In Sports from United Press International

Takes more than rain to dampen Derby

Quigley is the Ripken of senior golf

BIRMINGHAM, Ala., May 2 (UPI) -- Dana Quigley knows he's no Cal Ripken Jr. But he is the iron man of the Senior Tour.

American League MVP winners

NEW YORK, Nov. 20 (UPI) -- American League Most Valuable Player Award winners:

Bonds named MVP in Players Choice

NEW YORK, Oct. 28 (UPI) -- San Francisco Giants superstar outfielder Barry Bonds was named Player of the Year on Sunday as part of the Players Choice Awards.

Bonds gets top award

ST. LOUIS, Oct. 23 (UPI) -- After his tremendous offensive season, San Francisco Giants slugger Barry Bonds was the obvious choice of his peers as The Sporting News' Player of the Year.

Bonds heads Players Choice nominees

NEW YORK, Oct. 18 (UPI) -- Barry Bonds, who enjoyed a record-setting season, headed the list of nominees announced Thursday for Player of the Year honors at the 10th annual Players Choice

In Sports from United Press International

Ripken plays final game
By United Press International

Boston 5, Baltimore 1

BALTIMORE, Oct. 6 (UPI) -- Cal Ripken Jr., arguably the greatest player in Baltimore Orioles' history and certainly one of the game's most popular figures, ended his career Saturday night

Boston 5, Baltimore 4

BALTIMORE, Oct. 4 (UPI) -- Hideo Nomo pitched seven effective innings and Chris Stynes hit a three-run homer Thursday night as the Boston Red Sox opened a season-ending, four-game series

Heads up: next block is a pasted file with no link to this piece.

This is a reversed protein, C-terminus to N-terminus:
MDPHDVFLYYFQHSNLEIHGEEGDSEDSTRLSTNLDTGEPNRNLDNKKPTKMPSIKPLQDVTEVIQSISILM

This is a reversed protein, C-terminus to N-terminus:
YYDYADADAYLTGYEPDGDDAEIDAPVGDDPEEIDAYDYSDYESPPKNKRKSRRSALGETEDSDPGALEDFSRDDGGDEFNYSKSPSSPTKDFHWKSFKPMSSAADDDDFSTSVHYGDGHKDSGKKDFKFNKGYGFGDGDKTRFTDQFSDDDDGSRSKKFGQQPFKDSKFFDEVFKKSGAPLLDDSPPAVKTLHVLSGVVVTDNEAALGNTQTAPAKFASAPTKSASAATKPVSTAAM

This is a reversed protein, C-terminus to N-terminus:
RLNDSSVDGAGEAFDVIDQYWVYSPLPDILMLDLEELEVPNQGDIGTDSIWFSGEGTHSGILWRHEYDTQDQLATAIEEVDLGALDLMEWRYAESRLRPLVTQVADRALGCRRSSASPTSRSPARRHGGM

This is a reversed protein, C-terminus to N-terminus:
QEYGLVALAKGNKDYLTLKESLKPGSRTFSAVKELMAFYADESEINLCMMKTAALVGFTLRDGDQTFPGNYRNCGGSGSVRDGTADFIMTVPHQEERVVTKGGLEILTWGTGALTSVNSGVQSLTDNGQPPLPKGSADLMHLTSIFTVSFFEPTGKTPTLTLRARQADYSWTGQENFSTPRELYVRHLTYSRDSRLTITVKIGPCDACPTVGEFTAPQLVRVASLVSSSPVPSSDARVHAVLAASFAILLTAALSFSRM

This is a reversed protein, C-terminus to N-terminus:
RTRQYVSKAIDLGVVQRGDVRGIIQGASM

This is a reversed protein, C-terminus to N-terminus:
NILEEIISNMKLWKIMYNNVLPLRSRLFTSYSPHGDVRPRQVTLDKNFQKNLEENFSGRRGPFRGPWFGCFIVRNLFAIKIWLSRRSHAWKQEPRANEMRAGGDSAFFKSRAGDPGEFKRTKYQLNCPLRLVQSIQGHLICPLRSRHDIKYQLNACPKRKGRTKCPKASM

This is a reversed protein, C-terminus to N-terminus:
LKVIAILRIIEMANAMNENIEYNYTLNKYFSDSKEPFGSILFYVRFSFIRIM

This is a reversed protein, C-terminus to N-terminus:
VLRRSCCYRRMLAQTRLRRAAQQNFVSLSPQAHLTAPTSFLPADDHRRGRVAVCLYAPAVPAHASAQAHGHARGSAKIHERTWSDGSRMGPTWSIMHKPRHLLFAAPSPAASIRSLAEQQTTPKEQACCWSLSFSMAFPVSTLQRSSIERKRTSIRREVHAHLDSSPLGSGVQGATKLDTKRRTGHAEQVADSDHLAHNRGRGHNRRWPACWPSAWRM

Page 6 of 6
Cal Ripken
The Ripken family answers question at a press conference on January 9, 2007 to acknowledge the election of Cal Ripken Jr. to the Baseball Hall of Fame at Orioles Park at Camden Yards in Baltimore, Maryland. Seated (l-r) are daughter Rachel, wife Kelly, Cal Ripken Jr. and son Ryan. (UPI Photo/Mark Goldman)

Calvin Edwin "Cal" Ripken, Jr. (born August 24, 1960), nicknamed "Iron Man", is a former Major League Baseball shortstop and third baseman. He played his entire 21-year baseball career for the Baltimore Orioles (1981–2001).

Ripken is perhaps best known for breaking New York Yankees first baseman Lou Gehrig's record for consecutive games played, a record many deemed unbreakable. He surpassed the 56-year-old record when he played in his 2,131st consecutive game on September 6, 1995, between the Orioles and the California Angels in front of a sold-out crowd at Oriole Park at Camden Yards. To make the feat even more memorable, Ripken hit a home run in the previous night's game that tied Gehrig's record and another home run in his 2,131st game, which fans later voted as Major League Baseball's "Most Memorable Moment" in MLB history. Ripken played in an additional 501 straight games over the next three years, and his streak ended at 2,632 games when he voluntarily removed his name from the lineup for the final Orioles home game of the 1998 season. His record 2,632 straight games spanned over seventeen seasons, from May 30, 1982, to September 20, 1998.

A 19-time All-Star and member of the 3000 hit club, Ripken is considered one of the best shortstops and third basemen to ever play the game. At 6 ft 4 in (1.93 m), 225 lb. (102.27 kg), he pioneered the way for taller, larger shortstops to be successful in that position. When inducted into the National Baseball Hall of Fame in 2007, he was a first ballot inductee with the third highest voting percentage (98.53%) in Hall of Fame history, behind Tom Seaver (98.84%) and Nolan Ryan (98.79%).

This article is licensed under the GNU Free Documentation License.
It uses material from the Wikipedia article "Cal Ripken."
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